Gary's Story

Like & Follow us!

501(c)(3) non-profit organization founded in NY 2013

"Cavernous transformation of the portal vein is what the doctors call it…I call it a living nightmare. " 

My name is Gary Lee Elwell Jr., and I was born January 20th 1990. My mom said that I was jaundice and I couldn’t come home with her, she told me that that was the worst day of her life, or though she thought at the time, she had no idea what my life was going to do to everybody later on as this story unfolds.  As a newborn my mom would dutifully bring me to the pediatrician once a month for my check up to see how I was progressing. By all standards I was healthy and growing, but by the time I was around 11 months old the doctor told my mom that my liver and spleen still felt larger than they should be, and like a good doctor he had some blood drawn and off to the lab it went. A couple of days later my mom gets a phone call and the nurse says that my mom should make an appointment at Schneider’s children’s hospital at Long Island Jewish hospital in New Hyde Park. So my mom and my Aunt Dale took me to the hospital, my mom said that all the testing lasted from 8 in the morning until around 5 in the evening. The doctors told my mom to bring me to the hospital every three months for blood work so as to monitor my liver. So for the first 7 years I was monitored, this meant hospital visits every three months which consisted of blood work and examinations. I’m guessing by now people who read this probably think, “so what’s so bad about this condition.”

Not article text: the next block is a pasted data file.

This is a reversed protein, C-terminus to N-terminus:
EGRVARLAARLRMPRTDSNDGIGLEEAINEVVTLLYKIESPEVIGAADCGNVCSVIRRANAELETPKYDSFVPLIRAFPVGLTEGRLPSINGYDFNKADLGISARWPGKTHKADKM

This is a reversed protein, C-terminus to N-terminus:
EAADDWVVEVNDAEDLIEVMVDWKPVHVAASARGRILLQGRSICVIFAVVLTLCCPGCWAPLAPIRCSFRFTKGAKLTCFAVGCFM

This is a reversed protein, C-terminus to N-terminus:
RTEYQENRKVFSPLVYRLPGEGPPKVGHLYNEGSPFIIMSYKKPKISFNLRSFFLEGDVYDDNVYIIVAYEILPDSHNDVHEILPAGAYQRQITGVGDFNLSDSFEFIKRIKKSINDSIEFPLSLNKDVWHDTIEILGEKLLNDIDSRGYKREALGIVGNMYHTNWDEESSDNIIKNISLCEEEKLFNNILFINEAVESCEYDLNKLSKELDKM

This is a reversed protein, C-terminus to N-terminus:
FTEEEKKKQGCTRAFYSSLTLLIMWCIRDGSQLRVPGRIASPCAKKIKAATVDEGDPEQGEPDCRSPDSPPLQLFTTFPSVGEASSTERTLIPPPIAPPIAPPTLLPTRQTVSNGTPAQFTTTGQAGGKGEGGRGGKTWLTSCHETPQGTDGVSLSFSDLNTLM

​It’s March 2001 and I am 11 years old, my friend John and I went to the movies accompanied by his dad. I probably shouldn’t have gone to the movies that night because my stomach wasn’t feeling well. I was eating popcorn and I suddenly felt the urge to vomit. So I told my friend and his father that I was going to the bathroom. I felt woozy as I was walking. I made it to the door and with weak arms I pulled the door open to an empty movie theater hallway, I collapse to my knees, no one sees me, no one can help me. The first bucket of blood spews out of my mouth and on to the rug. I look in horror, and then I repeat this horror, I’m wincing, my stomach hurts, blood is dripping off my lips, I’m so scared and in my mind  I am calling out for my mom. With weak knees I stand up and I make my way back to where my friend and father is, I tell them that I need to get home right away so that my mom can get me to the hospital, being that they knew about my condition they jumped into action and they helped me out the door, I am very dizzy at this point. It’s really weird how the mind slows things down and is played over and over in one’s mind. I remember them guiding me out of the dark movie theater and when they opened the door to the hallway, I can see two movie theater ushers on their hands and knees with a sponge and a bucket trying to clean up this massive amount of blood, and I can hear them say, “oh my gosh did someone get stabbed, should we call the police”. I was embarrassed, I was dizzy, I wanted to go home, and I wanted my mom.